Gangs and guns: Waikato Mongrel Mob claims crackdown ‘racism’ and ‘dog whistle politics’

Giving police greater powers to go after gangs and their guns was racist and would breach human rights including freedom of association, the Waikato Mongrel Mob Kingdom says.

The kingdom’s public relations liaison Louise Hutchinson had fiery exchanges with National MPs this morning as she appeared before Parliament’s justice committee.

The committee is considering the Arms (Firearms Prohibition Orders) Amendment Bill (No 2), from National MP Simeon Brown, which would ban gang members from 37 specified gangs from holding a firearms licence.

It would also allow the Police Commissioner to make 600-odd gang members – convicted of serious offences – subject to a Firearms Prohibition Order, which would give police greater powers to search them, their vehicles and property for firearms.

The bill passed its first reading last term with the support of National and NZ First and is unlikely to pass into law as it is opposed by Labour and the Greens.

Hutchinson told the committee that the current law already requires people to be “fit and proper” before being able to have a firearms licence.

“This bill is racist in its intent and it clearly targets Maori, Pasifika and ethnic minorities already disproportionately impacted by crime and victimisation.”

She said it impinged on the right to associate, as a gathering with someone subject to an FPO would put other people at risk of being in the presence of a police search.

“Clamp down on crime, yes. If a gang is doing crime, lock them up. But don’t assume that people who form or join a roopu are all breaking the law and are there to intimidate you.”

“The kingdom believes what in fact is driving gun violence, coupled with the illegal drug trade in New Zealand, is poverty.

“Dog whistle politics are great at playing on people’s fears and anxieties but not so good at solving any problems .. If you want to fix gun violence and its associated issues, fix poverty.”

Brown told Hutchinson that her submission felt like a PR exercise.

“When are your members going to hand in their firearms and stop selling meth, which destroys lives in our community?”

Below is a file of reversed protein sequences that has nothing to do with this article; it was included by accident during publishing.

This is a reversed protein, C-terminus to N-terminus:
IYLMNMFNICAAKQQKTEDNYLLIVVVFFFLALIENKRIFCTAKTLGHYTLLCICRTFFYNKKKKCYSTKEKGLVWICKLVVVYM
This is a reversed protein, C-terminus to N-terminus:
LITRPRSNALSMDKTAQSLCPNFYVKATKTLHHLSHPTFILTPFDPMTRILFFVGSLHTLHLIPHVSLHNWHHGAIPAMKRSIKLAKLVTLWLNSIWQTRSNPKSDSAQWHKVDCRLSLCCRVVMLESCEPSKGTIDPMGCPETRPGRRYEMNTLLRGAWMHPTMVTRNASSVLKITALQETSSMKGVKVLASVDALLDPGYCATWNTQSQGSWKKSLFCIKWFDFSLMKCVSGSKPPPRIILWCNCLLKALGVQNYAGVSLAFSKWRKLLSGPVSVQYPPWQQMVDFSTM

He said there had been a lot of publicity about the reforms the kingdom’s leader Sonny Fatu was trying to put in place, but “until you stop selling meth to the community across New Zealand and hand in your guns, I’m not going to believe it”.

Hutchinson responded by telling Brown to come to the Waikato to see for himself, adding that Fatu didn’t have any guns.

Brown: “Twenty-nine members were arrested last year with illegal firearms – Waikato Mongrel Mob.”

Hutchinson: “That was not the Mongrel Mob kingdom. There’s different chapters, Simeon.”

She then clashed with National MP Simon Bridges after he cited media stories where Fatu said he wouldn’t hand in illegal firearms because they were needed for their own protection.

“Why should we take anything you say seriously if he doesn’t take the laws of this land seriously?” Bridges asked.

Hutchinson: “Many New Zealanders realise not all things reported in media is actually accurate.”

Bridges: “How many illegal guns have your members got?”

Hutchinson: “Is this a PR stunt for you, Simon? … If police have proof that there are guns in our organisation, do you not think people would’ve been arrested by now? You’re questioning my integrity.”

The Government has been considering what to do about FPOs since the March 15 mosque attacks and a spokeswoman for Police Minister Poto Williams confirmed that work is ongoing.

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